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Mellifont Abbey (Irish: An Mhainistir Mhór, literally “the big abbey”), located close to Drogheda in County Louth, was the first Cistercian abbey to be built in Ireland.
Mellifont Abbey is now a ruin. Little of the original Abbey remains, save a 13th-century lavabo (where the monks washed their hands before eating), some Romanesque arches and a 14th-century chapter house.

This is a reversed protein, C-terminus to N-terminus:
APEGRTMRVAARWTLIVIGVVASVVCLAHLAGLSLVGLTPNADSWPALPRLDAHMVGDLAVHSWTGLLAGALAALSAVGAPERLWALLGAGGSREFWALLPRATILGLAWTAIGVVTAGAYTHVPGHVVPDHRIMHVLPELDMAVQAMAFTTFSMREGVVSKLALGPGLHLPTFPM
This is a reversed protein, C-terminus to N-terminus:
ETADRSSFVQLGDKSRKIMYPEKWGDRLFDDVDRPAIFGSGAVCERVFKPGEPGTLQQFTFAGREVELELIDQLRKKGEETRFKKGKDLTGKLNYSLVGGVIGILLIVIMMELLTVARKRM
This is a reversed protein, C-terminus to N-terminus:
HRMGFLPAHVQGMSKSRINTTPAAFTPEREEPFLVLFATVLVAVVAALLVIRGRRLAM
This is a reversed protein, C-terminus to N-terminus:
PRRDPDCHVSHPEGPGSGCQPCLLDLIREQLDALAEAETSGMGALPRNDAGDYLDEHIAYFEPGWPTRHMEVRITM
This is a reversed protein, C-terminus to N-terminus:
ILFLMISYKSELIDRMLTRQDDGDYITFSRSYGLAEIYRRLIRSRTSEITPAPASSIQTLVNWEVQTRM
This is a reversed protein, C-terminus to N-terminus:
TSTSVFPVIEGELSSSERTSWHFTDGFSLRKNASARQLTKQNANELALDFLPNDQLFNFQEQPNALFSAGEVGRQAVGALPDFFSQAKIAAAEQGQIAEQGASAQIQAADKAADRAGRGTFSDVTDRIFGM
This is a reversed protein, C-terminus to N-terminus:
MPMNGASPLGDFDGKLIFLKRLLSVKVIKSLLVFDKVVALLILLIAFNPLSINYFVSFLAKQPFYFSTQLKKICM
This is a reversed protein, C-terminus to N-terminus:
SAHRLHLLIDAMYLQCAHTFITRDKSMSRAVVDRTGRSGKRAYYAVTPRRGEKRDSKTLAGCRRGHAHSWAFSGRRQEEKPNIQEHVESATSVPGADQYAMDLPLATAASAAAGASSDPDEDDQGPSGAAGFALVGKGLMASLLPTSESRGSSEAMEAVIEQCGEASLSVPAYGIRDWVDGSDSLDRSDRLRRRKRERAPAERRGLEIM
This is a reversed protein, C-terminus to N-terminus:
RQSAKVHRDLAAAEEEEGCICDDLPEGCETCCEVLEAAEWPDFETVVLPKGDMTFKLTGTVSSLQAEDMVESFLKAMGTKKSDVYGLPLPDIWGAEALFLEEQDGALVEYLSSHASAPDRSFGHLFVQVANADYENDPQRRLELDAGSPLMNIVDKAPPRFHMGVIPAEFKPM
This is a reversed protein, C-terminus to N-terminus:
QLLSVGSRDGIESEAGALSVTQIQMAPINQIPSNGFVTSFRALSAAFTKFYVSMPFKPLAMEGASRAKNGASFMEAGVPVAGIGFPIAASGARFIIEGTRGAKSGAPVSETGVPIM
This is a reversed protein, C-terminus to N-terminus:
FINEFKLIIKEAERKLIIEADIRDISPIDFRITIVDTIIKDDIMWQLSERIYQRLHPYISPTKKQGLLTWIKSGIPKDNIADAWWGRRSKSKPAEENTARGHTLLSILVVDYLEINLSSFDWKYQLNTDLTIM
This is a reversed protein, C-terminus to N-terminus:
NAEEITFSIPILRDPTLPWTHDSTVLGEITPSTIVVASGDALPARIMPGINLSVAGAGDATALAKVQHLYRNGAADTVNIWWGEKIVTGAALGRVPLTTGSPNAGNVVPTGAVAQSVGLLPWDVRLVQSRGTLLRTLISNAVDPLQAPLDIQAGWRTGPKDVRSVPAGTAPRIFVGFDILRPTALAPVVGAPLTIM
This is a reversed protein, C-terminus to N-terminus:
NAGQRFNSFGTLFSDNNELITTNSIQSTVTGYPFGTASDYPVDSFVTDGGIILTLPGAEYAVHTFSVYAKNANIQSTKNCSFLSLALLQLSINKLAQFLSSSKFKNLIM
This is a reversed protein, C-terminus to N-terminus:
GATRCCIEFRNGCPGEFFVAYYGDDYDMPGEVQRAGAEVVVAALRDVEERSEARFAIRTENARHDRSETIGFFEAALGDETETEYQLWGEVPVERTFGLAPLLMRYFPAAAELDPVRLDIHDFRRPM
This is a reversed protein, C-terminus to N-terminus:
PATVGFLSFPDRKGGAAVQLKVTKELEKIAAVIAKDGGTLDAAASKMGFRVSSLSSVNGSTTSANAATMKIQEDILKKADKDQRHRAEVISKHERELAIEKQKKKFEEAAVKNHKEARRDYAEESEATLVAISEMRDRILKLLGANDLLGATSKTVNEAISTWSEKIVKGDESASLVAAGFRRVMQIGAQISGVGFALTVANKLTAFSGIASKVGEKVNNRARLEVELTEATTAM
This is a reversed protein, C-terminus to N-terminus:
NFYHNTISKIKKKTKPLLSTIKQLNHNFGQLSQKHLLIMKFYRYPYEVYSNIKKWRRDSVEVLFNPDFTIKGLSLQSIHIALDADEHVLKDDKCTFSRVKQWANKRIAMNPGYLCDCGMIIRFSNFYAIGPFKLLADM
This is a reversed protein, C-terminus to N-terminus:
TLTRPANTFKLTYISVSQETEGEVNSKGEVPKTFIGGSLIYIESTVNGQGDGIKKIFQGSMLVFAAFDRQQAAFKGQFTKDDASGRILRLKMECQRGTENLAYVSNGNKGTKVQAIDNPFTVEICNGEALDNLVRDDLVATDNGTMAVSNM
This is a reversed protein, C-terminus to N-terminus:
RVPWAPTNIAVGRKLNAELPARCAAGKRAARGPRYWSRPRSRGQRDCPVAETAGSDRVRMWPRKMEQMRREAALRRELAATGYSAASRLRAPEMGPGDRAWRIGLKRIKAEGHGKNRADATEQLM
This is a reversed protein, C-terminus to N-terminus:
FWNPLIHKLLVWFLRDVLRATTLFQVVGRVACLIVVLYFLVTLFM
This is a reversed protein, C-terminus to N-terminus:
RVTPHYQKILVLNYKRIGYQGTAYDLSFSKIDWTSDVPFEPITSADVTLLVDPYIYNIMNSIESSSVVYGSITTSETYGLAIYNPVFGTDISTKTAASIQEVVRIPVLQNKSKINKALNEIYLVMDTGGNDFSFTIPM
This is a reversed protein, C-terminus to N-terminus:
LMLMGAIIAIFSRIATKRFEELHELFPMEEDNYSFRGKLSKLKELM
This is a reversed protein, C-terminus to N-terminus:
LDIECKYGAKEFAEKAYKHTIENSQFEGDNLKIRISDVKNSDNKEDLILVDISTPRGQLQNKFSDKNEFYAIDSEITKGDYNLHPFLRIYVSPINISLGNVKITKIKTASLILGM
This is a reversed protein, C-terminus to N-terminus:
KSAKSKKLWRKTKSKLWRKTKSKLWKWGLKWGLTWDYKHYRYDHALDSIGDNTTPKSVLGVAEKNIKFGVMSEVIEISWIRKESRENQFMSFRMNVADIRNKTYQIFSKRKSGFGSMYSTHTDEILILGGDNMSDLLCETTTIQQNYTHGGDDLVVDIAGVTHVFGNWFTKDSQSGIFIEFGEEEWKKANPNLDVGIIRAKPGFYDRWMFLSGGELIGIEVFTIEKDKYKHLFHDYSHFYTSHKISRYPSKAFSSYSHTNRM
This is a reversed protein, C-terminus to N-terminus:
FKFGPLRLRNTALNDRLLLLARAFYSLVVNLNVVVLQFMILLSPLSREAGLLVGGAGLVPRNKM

Founded in 1142 on the orders of Saint Malachy, Archbishop of Armagh, Mellifont Abbey sits on the banks of the River Mattock, some ten km (6 miles) north-west of Drogheda.
By 1170, Mellifont had one hundred monks and three hundred lay brothers. The Abbey became the model for other Cistercian abbeys built in Ireland, with its formal style of architecture imported from the abbeys of the same order in France; it was the main abbey in Ireland until it was closed in 1539, when it became a fortified house.